Selected Criticism

"Myself and Mine" (1860)
Dietrich, Deborah
Print source:
J.R. LeMaster and Donald D. Kummings, eds., Walt Whitman: An Encyclopedia (New York: Garland Publishing, 1998), reproduced by permission.

In the 1860 Leaves "Myself and Mine" was the tenth poem of the "Leaves of Grass" cluster. It was second in another cluster named "Leaves of Grass" in the 1867 edition. In the editions of 1871–1872, and 1876, it was included in the "Passage to India" poems with its present title. The two original opening lines were an immediate call to action. "It is ended—I dally no more, / After to-day I inure myself to run, leap, swim, wrestle, fight" (1860 Leaves). Whitman deleted them in 1867. At the same time, he dropped the two lines (before the present line 26) which confessed "the evil I really am" (1860 Leaves).

In its declaration of personal intent, "Myself and Mine" is similar to the "Inscriptions" poems. The poet has accepted his vocation and he acknowledges his relation to the materials of poetry. Whereas in 1847 he had written in the Brooklyn Daily Eagle that the most elevated office on earth was the presidency, now he feels that the brilliance of the United States resides not in the lawmakers, but in the common people. As a poet, he will extol the masses and praise "no eminent man." He will make poems out of the fiber of his age and will chisel them "with free stroke." Whitman assumes for the reader what he assumes for himself. "I charge you to leave all free, as I have left all free."

Advocating civil disobedience, he declares his independence in thinking and acting: "Let me have my own way, / Let others promulge the laws, I will make no account of the laws, / Let others praise eminent men and hold up peace, I hold up / agitation and conflict."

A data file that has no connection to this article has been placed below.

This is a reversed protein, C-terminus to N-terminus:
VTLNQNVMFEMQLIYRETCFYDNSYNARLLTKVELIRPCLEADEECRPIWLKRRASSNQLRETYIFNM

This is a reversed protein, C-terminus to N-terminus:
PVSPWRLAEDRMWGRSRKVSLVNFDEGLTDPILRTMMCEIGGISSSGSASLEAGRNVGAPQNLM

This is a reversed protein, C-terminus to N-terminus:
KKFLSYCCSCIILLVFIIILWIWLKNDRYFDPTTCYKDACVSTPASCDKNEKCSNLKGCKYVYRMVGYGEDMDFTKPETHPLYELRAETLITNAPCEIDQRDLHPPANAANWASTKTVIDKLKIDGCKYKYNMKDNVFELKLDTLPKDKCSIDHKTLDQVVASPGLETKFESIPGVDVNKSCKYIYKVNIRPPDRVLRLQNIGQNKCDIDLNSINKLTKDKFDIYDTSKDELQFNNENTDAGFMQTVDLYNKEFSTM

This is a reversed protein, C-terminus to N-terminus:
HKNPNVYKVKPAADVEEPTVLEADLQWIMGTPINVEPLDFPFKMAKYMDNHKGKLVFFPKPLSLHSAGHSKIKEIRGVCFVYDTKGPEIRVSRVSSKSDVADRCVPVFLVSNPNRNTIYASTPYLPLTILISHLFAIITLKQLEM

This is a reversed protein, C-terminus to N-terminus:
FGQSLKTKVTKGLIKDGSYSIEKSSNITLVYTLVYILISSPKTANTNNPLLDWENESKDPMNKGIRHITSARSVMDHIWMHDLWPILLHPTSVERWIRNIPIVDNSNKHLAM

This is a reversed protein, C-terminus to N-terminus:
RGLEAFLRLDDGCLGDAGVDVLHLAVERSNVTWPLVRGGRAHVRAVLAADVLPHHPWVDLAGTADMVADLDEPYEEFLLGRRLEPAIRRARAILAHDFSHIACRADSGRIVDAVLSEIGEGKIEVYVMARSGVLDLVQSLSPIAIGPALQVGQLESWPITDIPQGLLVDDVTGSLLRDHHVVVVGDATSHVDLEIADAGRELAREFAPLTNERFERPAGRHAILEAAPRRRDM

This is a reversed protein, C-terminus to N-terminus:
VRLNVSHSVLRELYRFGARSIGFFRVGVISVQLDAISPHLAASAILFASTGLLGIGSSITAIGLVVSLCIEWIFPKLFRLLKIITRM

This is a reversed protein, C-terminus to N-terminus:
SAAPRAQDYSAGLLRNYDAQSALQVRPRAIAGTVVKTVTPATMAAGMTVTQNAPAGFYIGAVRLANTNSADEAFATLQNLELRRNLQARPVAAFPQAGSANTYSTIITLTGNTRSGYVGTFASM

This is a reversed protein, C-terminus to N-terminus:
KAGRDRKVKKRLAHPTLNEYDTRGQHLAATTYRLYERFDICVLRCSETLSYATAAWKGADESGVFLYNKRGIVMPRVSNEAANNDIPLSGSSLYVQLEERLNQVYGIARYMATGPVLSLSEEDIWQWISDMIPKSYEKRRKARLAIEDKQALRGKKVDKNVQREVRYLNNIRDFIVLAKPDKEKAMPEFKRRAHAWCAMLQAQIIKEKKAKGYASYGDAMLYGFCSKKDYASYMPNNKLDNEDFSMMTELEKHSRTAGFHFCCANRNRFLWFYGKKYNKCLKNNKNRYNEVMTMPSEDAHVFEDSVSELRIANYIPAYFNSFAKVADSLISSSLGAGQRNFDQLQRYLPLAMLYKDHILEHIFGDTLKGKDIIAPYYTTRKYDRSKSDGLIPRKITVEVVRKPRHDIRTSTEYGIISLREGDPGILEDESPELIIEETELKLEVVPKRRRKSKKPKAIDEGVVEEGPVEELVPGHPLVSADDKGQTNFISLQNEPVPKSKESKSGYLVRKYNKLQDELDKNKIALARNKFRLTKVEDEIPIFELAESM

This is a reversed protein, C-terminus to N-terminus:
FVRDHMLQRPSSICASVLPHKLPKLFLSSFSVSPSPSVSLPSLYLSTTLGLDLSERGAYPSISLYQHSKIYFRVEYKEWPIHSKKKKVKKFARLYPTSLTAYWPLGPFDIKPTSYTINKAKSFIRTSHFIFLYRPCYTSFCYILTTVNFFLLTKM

Half-tauntingly, he calls for an answer to the question, "Who are you? and what are you secretly guilty of all your life?" He then forbids any justification for guilty acts or any interpretations of his works. "I charge you forever reject those who expound me, for I cannot expound myself." Even the poet's language has its limitations. His words merely provoke and throw off possibilities of vision and vista.

In the opening line of the poem the "myself" is the shifting unity of body and soul, which for Whitman is the poem. As he says of his poetry in "So Long!"—"Camerado, this is no book, / Who touches this touches a man"—Whitman's poetry calls for the reader's collaboration. He asks the reader to commit his "self." This interrelatedness among poet, reader, and poetic text, which Whitman called a "gymnast's struggle," makes for ever changing and inexhaustible interpretations. Therefore, no system of thought or school can be imposed on it. In "Myself and Mine" Whitman demands his freedom, refusing to be isolated, defined, and reduced to a single meaning.


Bloom, Harold, ed. Modern Critical Views: Walt Whitman. New York: Chelsea House, 1985.

Duffey, Bernard. Poetry in America: Expression and Its Values in the Times of Bryant, Whitman, and Pound. Durham: Duke UP, 1978.

Pearce, Roy Harvey. "Whitman Justified: The Poet in 1860." Whitman: A Collection of Critical Essays. Ed. Roy Harvey Pearce. Englewood Cliffs, N.J.: Prentice-Hall, 1962. 37–59.

Trachtenberg, Alan. "Whitman's Visionary Politics." Walt Whitman of Mickle Street: A Centennial Collection. Ed. Geoffrey M. Sill. Knoxville: U of Tennessee P, 1994. 94–108.


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